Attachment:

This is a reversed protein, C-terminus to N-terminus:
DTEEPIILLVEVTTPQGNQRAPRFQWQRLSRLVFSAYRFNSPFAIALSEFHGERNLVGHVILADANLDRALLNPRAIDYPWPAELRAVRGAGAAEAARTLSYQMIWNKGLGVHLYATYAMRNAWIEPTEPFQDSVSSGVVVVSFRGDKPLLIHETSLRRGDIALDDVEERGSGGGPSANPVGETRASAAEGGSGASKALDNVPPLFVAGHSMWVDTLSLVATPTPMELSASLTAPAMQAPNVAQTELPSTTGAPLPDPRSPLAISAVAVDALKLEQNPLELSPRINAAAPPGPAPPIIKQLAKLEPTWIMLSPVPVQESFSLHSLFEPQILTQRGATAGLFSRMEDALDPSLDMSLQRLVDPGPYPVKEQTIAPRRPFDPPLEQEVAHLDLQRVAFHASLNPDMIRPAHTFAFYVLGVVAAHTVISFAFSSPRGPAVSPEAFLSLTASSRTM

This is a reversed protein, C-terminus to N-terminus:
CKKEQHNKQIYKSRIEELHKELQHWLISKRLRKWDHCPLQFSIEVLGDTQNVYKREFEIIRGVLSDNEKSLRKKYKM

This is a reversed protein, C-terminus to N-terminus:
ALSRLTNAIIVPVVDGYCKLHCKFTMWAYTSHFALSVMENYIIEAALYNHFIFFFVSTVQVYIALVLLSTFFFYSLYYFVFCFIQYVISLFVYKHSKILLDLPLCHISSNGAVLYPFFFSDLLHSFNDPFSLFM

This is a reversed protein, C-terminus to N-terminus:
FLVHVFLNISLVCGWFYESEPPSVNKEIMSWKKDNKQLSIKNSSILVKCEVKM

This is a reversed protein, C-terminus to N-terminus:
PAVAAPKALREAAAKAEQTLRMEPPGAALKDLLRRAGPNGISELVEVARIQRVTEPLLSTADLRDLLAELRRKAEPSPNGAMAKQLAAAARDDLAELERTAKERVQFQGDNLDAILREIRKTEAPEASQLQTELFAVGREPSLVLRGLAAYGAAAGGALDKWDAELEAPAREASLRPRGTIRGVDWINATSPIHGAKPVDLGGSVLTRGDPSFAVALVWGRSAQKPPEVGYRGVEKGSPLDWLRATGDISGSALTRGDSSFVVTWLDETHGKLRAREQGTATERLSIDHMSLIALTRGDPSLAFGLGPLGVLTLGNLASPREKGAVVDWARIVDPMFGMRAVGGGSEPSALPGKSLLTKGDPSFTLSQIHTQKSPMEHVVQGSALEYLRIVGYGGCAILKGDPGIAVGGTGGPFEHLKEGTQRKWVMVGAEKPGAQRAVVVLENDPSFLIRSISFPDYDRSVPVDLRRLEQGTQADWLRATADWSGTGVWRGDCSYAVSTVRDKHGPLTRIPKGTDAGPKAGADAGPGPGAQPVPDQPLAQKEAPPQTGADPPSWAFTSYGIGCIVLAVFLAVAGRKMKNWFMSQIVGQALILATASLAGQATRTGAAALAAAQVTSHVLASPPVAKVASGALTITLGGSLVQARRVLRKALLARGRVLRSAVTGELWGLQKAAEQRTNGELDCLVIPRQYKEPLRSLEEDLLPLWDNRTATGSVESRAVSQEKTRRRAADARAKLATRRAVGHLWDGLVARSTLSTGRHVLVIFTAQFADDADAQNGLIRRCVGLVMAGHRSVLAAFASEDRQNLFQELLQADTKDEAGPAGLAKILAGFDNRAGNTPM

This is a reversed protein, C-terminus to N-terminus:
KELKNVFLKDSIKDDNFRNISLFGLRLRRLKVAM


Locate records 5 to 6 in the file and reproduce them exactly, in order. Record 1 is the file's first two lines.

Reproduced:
This is a reversed protein, C-terminus to N-terminus:
PAVAAPKALREAAAKAEQTLRMEPPGAALKDLLRRAGPNGISELVEVARIQRVTEPLLSTADLRDLLAELRRKAEPSPNGAMAKQLAAAARDDLAELERTAKERVQFQGDNLDAILREIRKTEAPEASQLQTELFAVGREPSLVLRGLAAYGAAAGGALDKWDAELEAPAREASLRPRGTIRGVDWINATSPIHGAKPVDLGGSVLTRGDPSFAVALVWGRSAQKPPEVGYRGVEKGSPLDWLRATGDISGSALTRGDSSFVVTWLDETHGKLRAREQGTATERLSIDHMSLIALTRGDPSLAFGLGPLGVLTLGNLASPREKGAVVDWARIVDPMFGMRAVGGGSEPSALPGKSLLTKGDPSFTLSQIHTQKSPMEHVVQGSALEYLRIVGYGGCAILKGDPGIAVGGTGGPFEHLKEGTQRKWVMVGAEKPGAQRAVVVLENDPSFLIRSISFPDYDRSVPVDLRRLEQGTQADWLRATADWSGTGVWRGDCSYAVSTVRDKHGPLTRIPKGTDAGPKAGADAGPGPGAQPVPDQPLAQKEAPPQTGADPPSWAFTSYGIGCIVLAVFLAVAGRKMKNWFMSQIVGQALILATASLAGQATRTGAAALAAAQVTSHVLASPPVAKVASGALTITLGGSLVQARRVLRKALLARGRVLRSAVTGELWGLQKAAEQRTNGELDCLVIPRQYKEPLRSLEEDLLPLWDNRTATGSVESRAVSQEKTRRRAADARAKLATRRAVGHLWDGLVARSTLSTGRHVLVIFTAQFADDADAQNGLIRRCVGLVMAGHRSVLAAFASEDRQNLFQELLQADTKDEAGPAGLAKILAGFDNRAGNTPM

This is a reversed protein, C-terminus to N-terminus:
KELKNVFLKDSIKDDNFRNISLFGLRLRRLKVAM